It filled me with dread – she had a reputation for being difficult. She had been headlining on the Royal Command performance the night before we were due to start. She arrived and swept through reception looking like thunder and disappeared into the studio. I thought, ‘I’m the first here, I’d better go in and introduce myself’. I walked in and I said: ‘Morning Miss Bassey, my name is Martin Rushent and I’m going to be your new engineer and co-producer’. She threw a mic stand at me. She told me to get out. She apologised afterwards, I hasten to add.
He was an extraordinary bloke. First of all he was very funny. He was straight but very camp. [He] came in and Visconte said, ‘Right, what are we doing?’. He said: ‘Well I haven’t got any material, I’ve just got one guitar riff’. So he played us this guitar riff. It sounded a bit like Chuck Berry to me but I didn’t say anything. He went out with the band and after two hours he said, ‘Right, got a song’. So we recorded it and took a few takes. He then said, ‘Right I’ve got a bit of a tune, just give me half an hour’. In 10 minutes he came back and said, ‘Right I’ve got the lyrics and got the tune’. So he’d written Get It On in 10 minutes basically. He went out there, sang it and in four or five takes we’d got it. There it was. The guy was absolutely astonishing."
They came up and we did Sound Of The Crowd. They were under the impression that I was going to work on what they’d done so far and improve that and carry on. I said, ‘No, I’m not doing that, we’re starting again’, which was a bit of a shock for Phil. He argued about that but I said, ‘No, if I’m going to produce you, you’re going to do what I tell you to do. I will listen to your arguments and consider them, and if I still think I’m right we do it my way or it’s the highway. This is my attitude to everybody I produce, it’s a sort of democratic dictatorship!"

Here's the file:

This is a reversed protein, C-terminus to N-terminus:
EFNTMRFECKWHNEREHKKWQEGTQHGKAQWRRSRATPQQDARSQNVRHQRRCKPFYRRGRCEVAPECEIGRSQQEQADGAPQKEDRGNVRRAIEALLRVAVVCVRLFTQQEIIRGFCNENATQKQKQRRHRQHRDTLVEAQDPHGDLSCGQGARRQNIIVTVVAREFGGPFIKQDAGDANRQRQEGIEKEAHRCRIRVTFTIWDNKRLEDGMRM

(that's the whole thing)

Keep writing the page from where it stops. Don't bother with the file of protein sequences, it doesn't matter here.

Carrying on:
"We were just making a record and suddenly it just exploded all over the world and has since become a legendary record. It’s just mad! If somebody had told me then ‘Do you realise that you are making history with this record?’ I’d have said, ‘Yeah alright, calm down and have a cup of tea’.
He chased us all round the studio and we had to lock ourselves into another studio to prevent him getting us. He was a big guy. He came in the following morning and he was alright. I think his management had had a word and said, ‘Look this album is going really well, it’s not a good idea to frighten the life out of people who are helping you make it’. He was quite pleasant, but he never apologised.
I programmed all the drums and synths, while he played all the guitars. The initial plan was just to demo his songs because he was out of his UA deal, so we pumped it to people like Island and Virgin and they loved it. It was signed to Island, but Simon Draper of Virgin heard it and called me to talk about their band, the Human League. They'd done demos of The Sound of the Crowd and Love Action in a Sheffield studio, but Simon didn't think they were getting the punch they needed. He loved the drums on Homosapien and asked me to do a track. So the band turned up at Genetic with their multi-track for The Sound of the Crowd. Simon had conned them and told them that I'd mix it! I said, 'We're going to start again and do it better'. There were a few grumbles, but by the time we'd finished, they were really pleased.
I’d got all this new technology and we spent a year making the album, programming all these primitive computers. [The LinnDrum] sounded so much like real drums it was difficult to tell it apart. The tempo was absolutely precise because it all ran to a digital clock and the record just was precision itself. It was also very simple. If you actually analyse what was going on at any given moment in time there may be only four or five things going on, but it does the job."
"In [the early 1980s], making electronic music was a big job, particularly the way that I was doing it. To get the sounds I wanted, I might have 24 synthesizers playing one synth line, all programmed, all analogue and all drifting out of tune. It used to take hours and hours and hours. I don't know how we ever got through it."
The Telegraph. Martin Rushent. The Telegraph. Retrieved on 7 June 2011.